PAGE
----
FINANCIAL CENTRE SWITZERLAND & KNOWHOW: Commodities, Inflation and German “Energiewende” – out of the box  (GUEST COMMENT – Prof. Dr. Carlos Jarillo, SIA Funds AG)

OUT OF THE BOX by José Carlos Jarillo

By starting to discount just a mild recession, or even a “soft landing”, markets have been more optimistic in the last months. In other words, a slowdown in economic activity that is important enough to lower inflation to acceptable levels but is short of being a serious recession. The next few months will tell us whether this optimism is warranted. However, an issue that we have already discussed (and will continue discussing, since it will not go away) could have a very negative impact on economic activity and is currently not being discounted: the lack of abundant, reasonably priced energy.

Logically seen, mankind consumes as much energy as it produces. Inventories, however, make a difference. If we have ample stocks, we can consume more than we produce … for a while. Conversely, if we produce more than we consume, we need to put the excess amount into some sort of inventory, whose capacity will necessarily be limited.

For physical reasons, stocks cannot be very large compared to consumption. The world oil stocks, for instance, fluctuate around the equivalent of 4 weeks of consumption. Natural gas is stocked during the summer and is basically consumed during the winter. Uranium, which is exceptionally energy-dense, can be stockpiled for a few years, but very few other commodities have stocks that are equivalent to more than a few weeks of normal consumption.

In reality, there are two kinds of stocks: those that are included in the previous paragraph (physical accumulations of the commodity in some sort of “warehouse”), and the amounts of the commodity lying underground in mines or fields that are already producing or are ready to produce. We don’t count them as “stocks” (instead as “reserves”), but these are commodities ready to be produced if/when there is a need.

It’s obvious that demand cannot exceed supply beyond the “cushion” provided by stocks. In other words, if stocks are not replenished, it is only a matter of time until consumption is cut, or production is sharply increased. In the real world, stocks cannot be reduced to zero, because any commodity’s supply chain requires a lot of inventory for itself: In the case of oil, this is the content of pipelines, oil in transit on ships, minimum inventories in refineries, etc. This need for a minimum stock is especially pressing in terms of key commodities, since no country can afford to be deprived of energy for even a short amount of time (which would have economic and geostrategic consequences).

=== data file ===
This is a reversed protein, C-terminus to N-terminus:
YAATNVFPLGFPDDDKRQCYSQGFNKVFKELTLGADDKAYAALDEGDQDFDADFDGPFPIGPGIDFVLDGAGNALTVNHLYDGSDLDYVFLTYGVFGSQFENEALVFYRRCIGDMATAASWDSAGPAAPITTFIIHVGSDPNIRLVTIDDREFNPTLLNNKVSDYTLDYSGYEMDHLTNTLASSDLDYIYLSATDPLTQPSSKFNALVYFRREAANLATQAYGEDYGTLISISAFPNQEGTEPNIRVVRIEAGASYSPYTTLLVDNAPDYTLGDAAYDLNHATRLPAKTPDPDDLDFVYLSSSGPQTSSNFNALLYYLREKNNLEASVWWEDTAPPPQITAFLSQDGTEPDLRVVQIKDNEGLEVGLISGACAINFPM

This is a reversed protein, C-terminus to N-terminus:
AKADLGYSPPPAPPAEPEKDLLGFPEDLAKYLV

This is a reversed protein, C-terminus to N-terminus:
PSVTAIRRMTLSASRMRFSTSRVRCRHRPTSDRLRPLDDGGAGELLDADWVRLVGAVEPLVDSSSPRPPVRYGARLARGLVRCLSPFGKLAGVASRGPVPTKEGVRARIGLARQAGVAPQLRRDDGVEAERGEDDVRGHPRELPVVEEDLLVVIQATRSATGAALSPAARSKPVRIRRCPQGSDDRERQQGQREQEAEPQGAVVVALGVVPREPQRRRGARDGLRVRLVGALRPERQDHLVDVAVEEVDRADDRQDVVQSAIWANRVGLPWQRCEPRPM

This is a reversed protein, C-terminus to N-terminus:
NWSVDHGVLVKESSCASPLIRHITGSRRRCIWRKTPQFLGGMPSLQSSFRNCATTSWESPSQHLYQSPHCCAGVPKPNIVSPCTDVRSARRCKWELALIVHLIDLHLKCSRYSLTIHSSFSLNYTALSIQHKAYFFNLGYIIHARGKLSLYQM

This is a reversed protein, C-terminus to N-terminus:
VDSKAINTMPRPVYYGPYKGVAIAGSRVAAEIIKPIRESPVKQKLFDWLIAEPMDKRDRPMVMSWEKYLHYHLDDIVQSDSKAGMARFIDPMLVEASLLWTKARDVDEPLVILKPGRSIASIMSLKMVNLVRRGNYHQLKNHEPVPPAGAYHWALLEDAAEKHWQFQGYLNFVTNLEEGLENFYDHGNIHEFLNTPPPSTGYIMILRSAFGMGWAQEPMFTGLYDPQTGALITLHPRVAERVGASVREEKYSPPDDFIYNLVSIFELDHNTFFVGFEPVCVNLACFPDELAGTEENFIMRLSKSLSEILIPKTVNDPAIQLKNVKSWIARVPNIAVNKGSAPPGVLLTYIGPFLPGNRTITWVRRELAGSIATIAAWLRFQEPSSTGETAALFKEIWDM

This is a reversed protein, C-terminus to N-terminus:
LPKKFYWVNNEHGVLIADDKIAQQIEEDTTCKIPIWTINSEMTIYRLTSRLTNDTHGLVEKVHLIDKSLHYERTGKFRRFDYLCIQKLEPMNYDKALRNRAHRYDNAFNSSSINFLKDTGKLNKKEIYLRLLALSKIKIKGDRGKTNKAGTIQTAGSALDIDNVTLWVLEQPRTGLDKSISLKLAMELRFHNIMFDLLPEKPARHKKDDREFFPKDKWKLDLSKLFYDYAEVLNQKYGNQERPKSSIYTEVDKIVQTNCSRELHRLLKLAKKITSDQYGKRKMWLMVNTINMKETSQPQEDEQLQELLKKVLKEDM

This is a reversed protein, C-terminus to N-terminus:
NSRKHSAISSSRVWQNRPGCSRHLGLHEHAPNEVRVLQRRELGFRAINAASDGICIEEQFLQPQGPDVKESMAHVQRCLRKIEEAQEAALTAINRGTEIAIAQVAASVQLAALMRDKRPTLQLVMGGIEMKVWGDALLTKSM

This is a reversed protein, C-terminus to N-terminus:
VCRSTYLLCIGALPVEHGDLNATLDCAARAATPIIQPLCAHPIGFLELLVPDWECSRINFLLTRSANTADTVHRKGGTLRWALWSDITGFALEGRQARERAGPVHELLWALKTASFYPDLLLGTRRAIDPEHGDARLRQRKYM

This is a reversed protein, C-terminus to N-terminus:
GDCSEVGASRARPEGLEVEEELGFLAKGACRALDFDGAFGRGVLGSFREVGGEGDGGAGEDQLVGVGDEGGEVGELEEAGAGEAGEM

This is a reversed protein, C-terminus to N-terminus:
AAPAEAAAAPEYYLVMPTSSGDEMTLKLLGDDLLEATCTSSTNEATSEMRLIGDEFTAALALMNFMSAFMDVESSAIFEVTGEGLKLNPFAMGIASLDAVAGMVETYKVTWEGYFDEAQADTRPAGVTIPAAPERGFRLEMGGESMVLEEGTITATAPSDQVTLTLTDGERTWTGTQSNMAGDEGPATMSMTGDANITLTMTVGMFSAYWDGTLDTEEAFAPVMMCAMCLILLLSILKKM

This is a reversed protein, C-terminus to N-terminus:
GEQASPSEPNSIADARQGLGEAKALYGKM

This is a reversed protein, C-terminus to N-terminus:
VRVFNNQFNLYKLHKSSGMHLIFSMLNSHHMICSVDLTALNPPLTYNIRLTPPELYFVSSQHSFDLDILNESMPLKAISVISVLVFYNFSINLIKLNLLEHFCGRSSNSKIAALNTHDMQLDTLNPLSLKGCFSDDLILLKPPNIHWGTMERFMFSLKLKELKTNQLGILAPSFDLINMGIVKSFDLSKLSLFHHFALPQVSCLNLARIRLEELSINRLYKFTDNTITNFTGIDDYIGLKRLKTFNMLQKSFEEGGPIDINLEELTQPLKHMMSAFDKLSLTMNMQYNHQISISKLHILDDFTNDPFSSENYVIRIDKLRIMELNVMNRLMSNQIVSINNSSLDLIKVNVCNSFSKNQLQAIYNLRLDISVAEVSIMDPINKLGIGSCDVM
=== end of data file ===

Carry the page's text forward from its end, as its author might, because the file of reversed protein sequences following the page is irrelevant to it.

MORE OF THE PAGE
The world has spent the last few years running down its inventories of crucial commodities. First, the inventories “above ground”, i.e., the visible ones:

World oil inventories (source, Energy Information Agency)

However, inventories “in the ground” are far more important, because they are much larger than inventories “above the ground”. As we said, ready inventories amount to a few weeks of consumption, whereas producing reserves can go on for a few years. And these “in the ground” inventories are also declining fast.

Figure 20 shows the amount of new oil and gas that developments approved for investment each year can produce. For the last few years, the world has been approving a production capacity equivalent to about one third of what we are consuming for development. Although, “above ground” inventories are not yet zero, the total amount of oil and gas available for consumption is decreasing relentlessly.

As soon as the above ground inventory hits uncomfortably low levels (which is about to happen in the next few quarters), the world will realize that there are no oil or gas fields capable of refilling them while maintaining the usual level of demand. An important price spike can be expected.

Will this derail inflation’s current positive trend? Possibly. But, whatever the case, it will make maintaining an orderly economic activity without enough energy extremely difficult.

In fact, it’s interesting to note that when “normal” energy is not available, societies turn to whatever is at hand to keep functioning. The following chart shows that amount of CO2 generated in Europe and the details regarding Germany. This country, with its Green Party in government, and whose conservatives proclaimed its “Energiewende”, is burning record amounts of low-quality coal (abundant in Germany) to keep everything going, even though it is only facing a smidgeon of natural gas scarcity.

We will see this kind of behavior increasingly within the next few years.

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